The magnetic strip, or “magstripe,” on the back of credit and debit cards is crucial. It contains all the information needed to conduct transactions when you swipe your card. Without that information, a card reader lacks what it needs to check your balance or authorize a purchase. Unfortunately, the magnetic strip is subject to wear and tear and may get scratched, dirty or demagnetized, any of which can render a card useless. Unusable cards can be replaced, but it’s better to protect the cards in the first place.
1. Everything in Its Place
It’s a good idea to keep your credit cards in the ready-made slot pockets of your purse or wallet. Loose cards can get nicked, scratched or dirty. The ready-made pockets are meant for one card, but if your number of cards exceeds your slots, you might slide in more than one. If you do that, don’t carry the cards so the magnetic strips face each other. Instead, face both cards the same way, or better yet, put their fronts together so each card’s magnetic strip is nested against the material of your wallet or purse.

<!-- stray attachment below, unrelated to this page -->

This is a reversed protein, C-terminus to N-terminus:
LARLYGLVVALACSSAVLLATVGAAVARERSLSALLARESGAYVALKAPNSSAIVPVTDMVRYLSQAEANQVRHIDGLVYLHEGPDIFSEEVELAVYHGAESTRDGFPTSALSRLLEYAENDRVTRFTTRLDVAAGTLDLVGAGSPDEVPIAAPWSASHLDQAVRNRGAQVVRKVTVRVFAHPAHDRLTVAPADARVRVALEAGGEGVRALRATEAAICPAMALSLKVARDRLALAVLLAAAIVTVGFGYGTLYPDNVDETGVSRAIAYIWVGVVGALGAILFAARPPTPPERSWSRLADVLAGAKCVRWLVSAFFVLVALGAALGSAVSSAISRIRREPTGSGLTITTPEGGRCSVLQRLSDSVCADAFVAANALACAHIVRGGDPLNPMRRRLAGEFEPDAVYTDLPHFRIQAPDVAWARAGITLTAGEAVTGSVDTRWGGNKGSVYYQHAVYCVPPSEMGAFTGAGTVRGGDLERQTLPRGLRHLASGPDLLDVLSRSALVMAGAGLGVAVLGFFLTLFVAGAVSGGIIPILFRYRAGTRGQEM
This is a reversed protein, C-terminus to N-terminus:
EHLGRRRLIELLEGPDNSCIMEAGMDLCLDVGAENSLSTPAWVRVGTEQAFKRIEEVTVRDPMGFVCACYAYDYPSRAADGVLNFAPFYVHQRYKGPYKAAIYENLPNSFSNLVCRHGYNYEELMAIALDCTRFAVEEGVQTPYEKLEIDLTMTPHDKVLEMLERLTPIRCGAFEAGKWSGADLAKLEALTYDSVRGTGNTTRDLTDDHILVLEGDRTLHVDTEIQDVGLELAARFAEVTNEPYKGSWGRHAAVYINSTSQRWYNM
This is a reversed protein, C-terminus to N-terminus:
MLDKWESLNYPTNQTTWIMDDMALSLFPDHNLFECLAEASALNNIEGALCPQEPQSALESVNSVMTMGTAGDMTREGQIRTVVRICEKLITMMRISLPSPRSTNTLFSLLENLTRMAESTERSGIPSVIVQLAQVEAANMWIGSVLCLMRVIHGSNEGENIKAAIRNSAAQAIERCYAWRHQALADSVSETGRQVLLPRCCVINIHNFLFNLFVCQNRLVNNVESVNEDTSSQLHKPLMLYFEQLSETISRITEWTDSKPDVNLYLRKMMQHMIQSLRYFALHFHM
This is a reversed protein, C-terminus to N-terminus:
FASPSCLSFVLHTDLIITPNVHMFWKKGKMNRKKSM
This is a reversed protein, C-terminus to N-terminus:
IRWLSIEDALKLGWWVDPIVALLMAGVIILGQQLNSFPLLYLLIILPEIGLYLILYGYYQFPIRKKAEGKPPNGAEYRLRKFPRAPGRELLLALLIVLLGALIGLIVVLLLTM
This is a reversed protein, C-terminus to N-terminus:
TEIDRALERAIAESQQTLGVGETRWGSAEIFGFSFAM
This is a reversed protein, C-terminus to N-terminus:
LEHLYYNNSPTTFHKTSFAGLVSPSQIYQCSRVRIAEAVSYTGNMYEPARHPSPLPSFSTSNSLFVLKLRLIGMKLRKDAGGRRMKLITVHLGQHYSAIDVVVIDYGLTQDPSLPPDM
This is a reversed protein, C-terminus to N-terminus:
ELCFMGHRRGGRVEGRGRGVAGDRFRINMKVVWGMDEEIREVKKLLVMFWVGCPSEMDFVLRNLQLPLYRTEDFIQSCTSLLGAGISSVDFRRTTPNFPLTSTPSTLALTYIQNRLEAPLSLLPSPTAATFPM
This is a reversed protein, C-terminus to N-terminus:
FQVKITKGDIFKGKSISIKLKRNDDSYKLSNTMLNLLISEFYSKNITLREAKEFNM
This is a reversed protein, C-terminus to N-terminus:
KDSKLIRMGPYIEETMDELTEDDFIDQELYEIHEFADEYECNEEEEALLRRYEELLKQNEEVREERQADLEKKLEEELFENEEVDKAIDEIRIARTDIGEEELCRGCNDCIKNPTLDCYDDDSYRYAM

2. Portable Pockets
Sometimes a credit- or debit-card issuer includes plastic or paper pockets for carrying cards. These handy sleeves protect the magnetic strip from scratches and dirt. If none are available from your bank or the card issuer, you can buy the pockets. Some sleeves are created for security as well, protecting smart credit cards from being scanned. Smart cards contain a radio frequency identification chip. Through the use of bluetooth technology, these chips can be read without the need to swipe. The special sleeves help block anything from reading the radio-frequency-identification chips. You also can wrap the cards in aluminum foil to prevent them from being read without your knowledge.
3. Beware Magnets
Shield credit cards from magnets, which will erase the information stored on the strip. Magnetic force isn’t stopped by measures such as sleeves or isolation in your wallet’s credit-card pockets, so the only way to protect credit cards from demagnetization is to avoid magnets altogether. At the very least, limit a stripe’s exposure to the magnet. Exposure time determines whether a card gets demagnetized. Likely exposure sources include wallet and purse clasps, which sometimes contain magnets, and some security tag deactivators, which are attached to pricey items at stores.
4. Dud Card at Checkout
If you’re standing at the checkout with a card that refuses to be read, the cashier can still make the sale. The cashier can input the credit-card number and expiration date manually into the card reader. The cashier also can call the store’s card-transaction company. Given the card number and expiration, the representative can process the payment instead.
Source: The Classroom
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